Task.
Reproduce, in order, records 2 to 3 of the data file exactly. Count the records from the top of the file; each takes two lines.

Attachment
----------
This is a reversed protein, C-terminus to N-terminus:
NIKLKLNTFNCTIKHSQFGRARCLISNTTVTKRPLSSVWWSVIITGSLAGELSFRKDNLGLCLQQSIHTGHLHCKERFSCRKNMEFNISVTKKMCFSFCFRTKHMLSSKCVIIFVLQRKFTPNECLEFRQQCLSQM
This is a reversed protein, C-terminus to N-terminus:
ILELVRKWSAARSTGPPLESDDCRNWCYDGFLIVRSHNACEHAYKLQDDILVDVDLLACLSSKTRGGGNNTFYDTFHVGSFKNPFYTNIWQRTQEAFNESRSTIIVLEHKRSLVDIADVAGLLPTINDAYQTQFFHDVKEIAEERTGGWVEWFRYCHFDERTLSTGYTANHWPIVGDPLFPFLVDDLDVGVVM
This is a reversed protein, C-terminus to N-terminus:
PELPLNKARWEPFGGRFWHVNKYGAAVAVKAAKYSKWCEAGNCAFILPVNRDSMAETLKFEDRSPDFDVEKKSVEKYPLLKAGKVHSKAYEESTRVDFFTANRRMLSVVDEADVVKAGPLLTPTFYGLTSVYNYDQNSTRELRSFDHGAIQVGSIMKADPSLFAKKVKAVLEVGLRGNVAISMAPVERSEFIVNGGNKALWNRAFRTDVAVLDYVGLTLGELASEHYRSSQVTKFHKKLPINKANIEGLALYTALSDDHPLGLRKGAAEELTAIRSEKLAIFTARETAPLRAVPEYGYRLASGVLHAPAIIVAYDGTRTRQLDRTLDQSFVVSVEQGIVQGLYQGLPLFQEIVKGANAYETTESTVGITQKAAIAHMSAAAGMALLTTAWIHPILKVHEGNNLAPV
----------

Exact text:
This is a reversed protein, C-terminus to N-terminus:
ILELVRKWSAARSTGPPLESDDCRNWCYDGFLIVRSHNACEHAYKLQDDILVDVDLLACLSSKTRGGGNNTFYDTFHVGSFKNPFYTNIWQRTQEAFNESRSTIIVLEHKRSLVDIADVAGLLPTINDAYQTQFFHDVKEIAEERTGGWVEWFRYCHFDERTLSTGYTANHWPIVGDPLFPFLVDDLDVGVVM
This is a reversed protein, C-terminus to N-terminus:
PELPLNKARWEPFGGRFWHVNKYGAAVAVKAAKYSKWCEAGNCAFILPVNRDSMAETLKFEDRSPDFDVEKKSVEKYPLLKAGKVHSKAYEESTRVDFFTANRRMLSVVDEADVVKAGPLLTPTFYGLTSVYNYDQNSTRELRSFDHGAIQVGSIMKADPSLFAKKVKAVLEVGLRGNVAISMAPVERSEFIVNGGNKALWNRAFRTDVAVLDYVGLTLGELASEHYRSSQVTKFHKKLPINKANIEGLALYTALSDDHPLGLRKGAAEELTAIRSEKLAIFTARETAPLRAVPEYGYRLASGVLHAPAIIVAYDGTRTRQLDRTLDQSFVVSVEQGIVQGLYQGLPLFQEIVKGANAYETTESTVGITQKAAIAHMSAAAGMALLTTAWIHPILKVHEGNNLAPV